Planning on hiking the Kalalau Trail? Man, I really wanted to do that one. Yeah, after some evaluation I assumed it wasn’t a good idea considering the rain season. Due to the rains, most trails on the Nā Pali coast were closed and Kalalau was one of them.
Awa’awapuhi Trail was not only opened but fairly close to my campsite. And even though this hike is supposed to be quite easy, the rains made it… interesting. Yes, that is the right word to use.
Right at the beginning, I saw a pile of hiking sticks left there by the survivors. For a second, I considered taking one of them – but hey, this was supposed to be easy. I didn’t need that stick.
Yeah, right. People, there’s something I should tell you. When there is any significant amount of hiking sticks at the beginning of a trail, it might be a good idea to grab one of them. The more sticks lay there, the bigger the chance you might need one of them somewhere along the way. Just… try to keep this in mind, ok?
I found out very quickly that I might use one of these. First teeny-tiny uphill made me gasp for air as if I was hiking to the top of Nevada Falls in Yosemite for the first time all over again. Thanks to the mud, I had to repeat every step about three times before I got enough traction to be able to actually move forward. Mind you, I was wearing my (quite new back then) trail runners that have always (up until this point) had great traction, even on mud. I don’t know what the Kaua’i mud is made of but some completely new type of soles should be developed so that one can walk on it.
But the trail was just awesome. Even though walking (although “walking” is quite the strong word to be used to describe whatever I was doing there) downhill on the mud was… interesting. (And do you know what else was interesting? The thoughts I had about the fact that I was going to have to go this same way back up.)
It was beautiful, all green (and, yes, wet), and living – and I loved having to struggle through the green tunnel sometimes. (Yeah, here and there it looked like I could do with a machete.)
Soon, I found my way through the lush rainforest. The trail ended here. The view… ah, the view… Do you want to see a picture of what I saw? Let’s play a little game. Are you sitting in a room with white walls? Yes? Then you don’t need me to post a picture of what I saw there. Just look up from your laptop or phone, right on the wall. Now, imagine… well, nothing, that’s it.
I was standing in between the land and the sky, there was the ocean somewhere deep below me and the rugged coast all around me. But I couldn’t see anything but the thick white wall of clouds surrounding me.
There was nothing to be done but to play the waiting game while remembering all the pictures Chris Burkard took here.
And it paid off. Partially. After about half an hour of trying to will the clouds to open at least for a few seconds, it happened – the clouds danced away and allowed me to take a peek (still very hazy – but it was there) on the beauty of the coast.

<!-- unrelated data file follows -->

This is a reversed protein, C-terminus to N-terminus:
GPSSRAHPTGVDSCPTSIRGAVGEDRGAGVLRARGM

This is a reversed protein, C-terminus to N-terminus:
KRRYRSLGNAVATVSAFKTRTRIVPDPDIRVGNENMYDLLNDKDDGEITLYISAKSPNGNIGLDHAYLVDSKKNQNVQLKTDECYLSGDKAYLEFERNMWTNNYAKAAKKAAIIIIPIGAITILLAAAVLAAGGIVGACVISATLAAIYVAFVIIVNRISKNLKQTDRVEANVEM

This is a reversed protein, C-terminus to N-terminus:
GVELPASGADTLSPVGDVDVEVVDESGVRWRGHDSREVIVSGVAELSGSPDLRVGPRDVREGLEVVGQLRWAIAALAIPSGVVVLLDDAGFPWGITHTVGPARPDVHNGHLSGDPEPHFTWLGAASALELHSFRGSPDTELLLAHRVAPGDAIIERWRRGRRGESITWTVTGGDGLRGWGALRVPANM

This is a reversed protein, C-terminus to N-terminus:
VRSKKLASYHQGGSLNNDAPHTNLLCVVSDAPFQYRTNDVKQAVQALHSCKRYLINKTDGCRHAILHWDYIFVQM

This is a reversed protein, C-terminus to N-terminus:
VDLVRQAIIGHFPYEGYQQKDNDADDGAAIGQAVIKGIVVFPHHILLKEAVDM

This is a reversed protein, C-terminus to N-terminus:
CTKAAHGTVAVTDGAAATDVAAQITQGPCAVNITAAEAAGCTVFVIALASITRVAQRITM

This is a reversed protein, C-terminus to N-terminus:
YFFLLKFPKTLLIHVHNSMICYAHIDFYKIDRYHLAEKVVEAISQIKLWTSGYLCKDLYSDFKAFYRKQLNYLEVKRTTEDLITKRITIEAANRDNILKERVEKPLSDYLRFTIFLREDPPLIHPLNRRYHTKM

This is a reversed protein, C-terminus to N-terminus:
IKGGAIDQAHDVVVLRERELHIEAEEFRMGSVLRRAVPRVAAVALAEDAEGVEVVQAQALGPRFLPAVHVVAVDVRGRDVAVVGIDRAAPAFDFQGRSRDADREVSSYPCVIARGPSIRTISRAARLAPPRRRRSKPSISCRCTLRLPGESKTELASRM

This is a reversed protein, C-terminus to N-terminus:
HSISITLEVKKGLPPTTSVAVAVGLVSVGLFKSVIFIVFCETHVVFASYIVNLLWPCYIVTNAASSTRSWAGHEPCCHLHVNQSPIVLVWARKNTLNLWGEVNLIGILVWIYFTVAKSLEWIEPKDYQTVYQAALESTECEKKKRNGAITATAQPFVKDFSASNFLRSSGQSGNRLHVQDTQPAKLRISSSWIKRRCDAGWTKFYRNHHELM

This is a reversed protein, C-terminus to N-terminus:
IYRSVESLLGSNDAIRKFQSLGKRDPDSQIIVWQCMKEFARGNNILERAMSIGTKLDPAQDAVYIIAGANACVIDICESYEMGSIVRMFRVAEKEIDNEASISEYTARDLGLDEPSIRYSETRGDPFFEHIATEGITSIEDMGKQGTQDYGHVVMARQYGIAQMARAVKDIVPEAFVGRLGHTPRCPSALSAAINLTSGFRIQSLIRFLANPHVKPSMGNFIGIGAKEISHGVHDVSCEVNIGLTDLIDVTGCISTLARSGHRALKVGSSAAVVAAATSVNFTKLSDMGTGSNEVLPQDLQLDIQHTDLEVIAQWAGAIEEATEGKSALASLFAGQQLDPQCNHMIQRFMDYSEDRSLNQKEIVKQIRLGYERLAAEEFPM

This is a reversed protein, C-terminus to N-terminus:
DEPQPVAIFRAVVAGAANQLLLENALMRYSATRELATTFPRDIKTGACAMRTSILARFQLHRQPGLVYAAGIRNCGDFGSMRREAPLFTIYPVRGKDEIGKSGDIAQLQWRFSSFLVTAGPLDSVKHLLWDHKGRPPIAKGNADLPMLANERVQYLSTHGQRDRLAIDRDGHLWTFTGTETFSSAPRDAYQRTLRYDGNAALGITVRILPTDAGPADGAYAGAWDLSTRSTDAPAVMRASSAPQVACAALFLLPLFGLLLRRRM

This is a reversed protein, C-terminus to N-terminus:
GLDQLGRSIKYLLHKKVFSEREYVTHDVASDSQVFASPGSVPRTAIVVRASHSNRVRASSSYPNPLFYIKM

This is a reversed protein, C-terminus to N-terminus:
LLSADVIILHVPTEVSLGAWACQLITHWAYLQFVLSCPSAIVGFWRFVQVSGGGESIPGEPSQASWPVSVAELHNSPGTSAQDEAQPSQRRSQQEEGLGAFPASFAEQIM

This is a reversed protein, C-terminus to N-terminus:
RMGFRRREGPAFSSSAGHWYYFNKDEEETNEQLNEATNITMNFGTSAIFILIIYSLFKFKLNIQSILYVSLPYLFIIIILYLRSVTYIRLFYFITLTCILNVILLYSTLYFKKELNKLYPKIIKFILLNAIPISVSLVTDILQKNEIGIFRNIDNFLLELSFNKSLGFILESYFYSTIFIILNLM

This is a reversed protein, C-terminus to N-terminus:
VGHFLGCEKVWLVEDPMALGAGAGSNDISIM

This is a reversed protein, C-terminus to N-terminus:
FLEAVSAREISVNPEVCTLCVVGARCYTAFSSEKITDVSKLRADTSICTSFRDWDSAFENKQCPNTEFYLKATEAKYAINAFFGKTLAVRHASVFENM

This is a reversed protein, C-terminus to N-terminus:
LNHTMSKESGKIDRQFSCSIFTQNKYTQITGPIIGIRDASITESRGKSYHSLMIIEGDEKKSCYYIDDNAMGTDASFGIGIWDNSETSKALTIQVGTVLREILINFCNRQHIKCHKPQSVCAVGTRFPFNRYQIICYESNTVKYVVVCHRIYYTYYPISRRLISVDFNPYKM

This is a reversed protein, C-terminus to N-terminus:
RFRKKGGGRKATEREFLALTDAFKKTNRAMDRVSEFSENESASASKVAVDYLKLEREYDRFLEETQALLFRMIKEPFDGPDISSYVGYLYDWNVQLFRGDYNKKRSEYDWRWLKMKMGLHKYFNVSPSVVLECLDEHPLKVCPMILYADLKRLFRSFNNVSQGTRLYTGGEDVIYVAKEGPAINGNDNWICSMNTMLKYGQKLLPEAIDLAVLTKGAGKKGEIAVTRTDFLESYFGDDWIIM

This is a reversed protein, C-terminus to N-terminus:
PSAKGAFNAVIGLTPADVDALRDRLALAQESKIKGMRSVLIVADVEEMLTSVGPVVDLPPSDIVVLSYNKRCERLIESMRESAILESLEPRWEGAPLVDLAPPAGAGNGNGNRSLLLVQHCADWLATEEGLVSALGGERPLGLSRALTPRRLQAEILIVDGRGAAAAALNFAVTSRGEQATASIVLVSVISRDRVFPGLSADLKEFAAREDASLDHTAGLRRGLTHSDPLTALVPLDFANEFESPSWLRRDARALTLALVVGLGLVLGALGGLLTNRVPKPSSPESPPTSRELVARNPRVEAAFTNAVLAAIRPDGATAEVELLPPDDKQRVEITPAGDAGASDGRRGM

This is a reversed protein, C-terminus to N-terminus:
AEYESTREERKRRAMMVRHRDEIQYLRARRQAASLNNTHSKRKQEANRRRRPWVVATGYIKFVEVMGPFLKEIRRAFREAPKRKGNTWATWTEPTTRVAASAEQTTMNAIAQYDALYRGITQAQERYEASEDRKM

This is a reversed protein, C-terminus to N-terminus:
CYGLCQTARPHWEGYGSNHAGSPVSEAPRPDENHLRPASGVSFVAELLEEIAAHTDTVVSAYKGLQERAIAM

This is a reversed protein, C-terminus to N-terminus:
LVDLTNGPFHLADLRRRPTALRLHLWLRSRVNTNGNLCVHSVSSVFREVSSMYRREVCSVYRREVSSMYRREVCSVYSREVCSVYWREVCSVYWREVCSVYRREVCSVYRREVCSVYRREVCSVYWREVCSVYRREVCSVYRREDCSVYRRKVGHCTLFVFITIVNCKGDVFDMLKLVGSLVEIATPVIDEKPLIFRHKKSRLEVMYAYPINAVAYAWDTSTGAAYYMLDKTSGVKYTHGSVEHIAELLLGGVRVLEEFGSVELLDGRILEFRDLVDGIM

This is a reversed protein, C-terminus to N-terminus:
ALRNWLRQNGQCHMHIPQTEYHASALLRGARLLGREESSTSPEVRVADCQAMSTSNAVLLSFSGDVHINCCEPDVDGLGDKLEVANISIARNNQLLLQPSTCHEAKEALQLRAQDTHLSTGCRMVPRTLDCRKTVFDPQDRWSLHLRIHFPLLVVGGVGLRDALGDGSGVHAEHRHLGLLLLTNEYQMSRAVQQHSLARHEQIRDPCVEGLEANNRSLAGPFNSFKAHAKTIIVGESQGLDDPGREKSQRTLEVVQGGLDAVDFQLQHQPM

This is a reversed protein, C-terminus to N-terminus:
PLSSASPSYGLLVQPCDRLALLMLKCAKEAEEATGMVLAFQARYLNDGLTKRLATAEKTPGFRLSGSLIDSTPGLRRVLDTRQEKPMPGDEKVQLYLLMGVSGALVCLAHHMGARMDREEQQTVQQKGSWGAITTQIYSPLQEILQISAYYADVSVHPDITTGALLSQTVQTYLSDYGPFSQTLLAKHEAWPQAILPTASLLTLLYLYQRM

I was standing on a ledge beyond the partial railing that was put there to tell me not to go farther. I could’t not go farther. I had to see what I could see, I had to experience it, I had to feel it and live it. I didn’t break out of my little personal jail to be stopped by a piece of metal built there.
The clouds were falling over the sharp edges of the mountain like magnificent waterfalls, slowly and calmly, like if all the time in the world belonged to them. Shall we call this little piece of miracle “cloudfalls”?
The sky was on land and the land was in the sky and I was there in between, existing in a world that is not our own but belongs to itself alone.
I can not describe what I saw, I can not describe the feelings and the life I felt back there, I can not tell you about the weightlessness that engulfed my body. I could fly. I did fly.
I could see a stream winding through a narrow valley so deep below me that for a second, I became physically worried that I’d left the Earth, a flash of panic swept over me. But then I felt the ledge below my feet, slippery but steady and convinced myself that I was still in connection with Mother Earth.
I have to admit, I had to do some post-production work on this one so that you could see what I saw. The camera I used to get the zoom couldn’t pick it up, whatever I tried to do.
It didn’t take more than three minutes and the clouds rolled back in. It was time for me to leave the ledge, crawl back to the end of the path on the slippery slope and get on my way back. It started to rain harder and the muddy path turned into a river here and there.
The green tunnels turned into caves filled with water, I got an almost-drowning feeling when trying to find my way through them.
But it all was unbelievably amazing. It was life itself. To this day, I’m infinitely grateful I could have done this.
I made my way back to the car, making a mental note about the walking sticks when I passed the pile of them once again.
My legs looked surprisingly well thanks to the fact that I really did my best to save my shoes (because they were the only hiking shoes I’ve brought with me on this trip), finding ways around the biggest puddles of water and mud, balancing on fallen logs, rocks, and otherwise using the environment to keep my feet more or less dry.
Clean water and clean dry clothes back at my campsite were very welcome and I tried my best to get as much of the mud as possible cleaned up because that night, I was to go to Hanapepe.
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